Seems sex surrounds the place!

Waxman and his brother sold the bar to three gay entrepreneurs – Bob Saunders, Matt Shields and Jack Mackness – who took over the old hotel at the corner of Eastern Avenue and Morse Street.

18 Eastern Avenue

18 Eastern Avenue still stands at the corner of Gilead Place

This trio started at a club called 18 East, at 18 Eastern Avenue. 18 East began in the 1960s, rather a crazily brave time to open a gay club in repressed Toronto. Saunders took over the business in 1983 with partner Matt Shields. In 1984, Saunders and Shields left 18 Eastern Avenue, due to landlord issues. They joined up with Mackness to buy the Simcoe Hotel. Many wondered how they would survive in the new location, so far from usual Church Street gaybourhood… and what kind of homophobia they would face.

Simcoe House - 112 Morse Street

Early ad for the newly-opened Toolbox at 508 Easterm Ave.

Newly named The Toolbox, they did have a number of incidents in the early years. People just weren’t very accepting of their presence. There were a few fights with a local teenage gang and some Molotov cocktails were thrown at the building’s windows. I find it fascinating that they were basically 2 doors down from a very infamous biker gang, yet never was there ever a mention of any issues. Rumour has it that the bikers went there for beers, seeing as it was their local bar. And the club would let the bikers use their parking lot when they needed extra space. I can see the leather-clad and bearded bikers fitting right in, and it could be that their presence stopped a lot of further hostilities.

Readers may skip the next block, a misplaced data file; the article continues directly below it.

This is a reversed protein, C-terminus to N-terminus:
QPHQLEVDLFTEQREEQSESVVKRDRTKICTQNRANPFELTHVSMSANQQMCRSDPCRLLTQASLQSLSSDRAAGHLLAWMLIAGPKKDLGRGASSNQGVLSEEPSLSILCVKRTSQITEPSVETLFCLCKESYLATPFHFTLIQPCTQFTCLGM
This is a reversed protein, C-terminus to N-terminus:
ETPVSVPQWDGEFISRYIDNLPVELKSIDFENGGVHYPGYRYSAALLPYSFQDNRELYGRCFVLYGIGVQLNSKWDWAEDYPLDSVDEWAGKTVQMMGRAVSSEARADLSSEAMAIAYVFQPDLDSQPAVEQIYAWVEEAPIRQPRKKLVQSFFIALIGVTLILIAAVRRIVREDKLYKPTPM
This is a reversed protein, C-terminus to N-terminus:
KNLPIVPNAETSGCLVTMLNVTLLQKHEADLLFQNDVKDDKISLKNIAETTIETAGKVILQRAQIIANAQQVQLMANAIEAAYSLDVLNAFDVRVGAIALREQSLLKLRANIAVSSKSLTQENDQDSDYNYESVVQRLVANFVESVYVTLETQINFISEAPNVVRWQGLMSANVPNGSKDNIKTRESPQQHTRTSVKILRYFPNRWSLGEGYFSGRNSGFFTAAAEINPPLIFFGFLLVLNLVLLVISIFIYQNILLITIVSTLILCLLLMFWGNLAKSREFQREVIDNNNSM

The Toolbox evolved into an old-school leather bar, which did not cater to shiny leather fashion statements. Their clientele became a mix of retirees, businessmen, closet cases, fat guys, fetishists and the curious. Beyond booze and sex, there was a lot more to the place. Many men found a home and social network at the bar, which hosted mid-week billiards and card nights. Community groups and charities also found a home at the bar. In many ways, the Toolbox became a community centre that the ‘official’ gay village didn’t seem to want to acknowledge.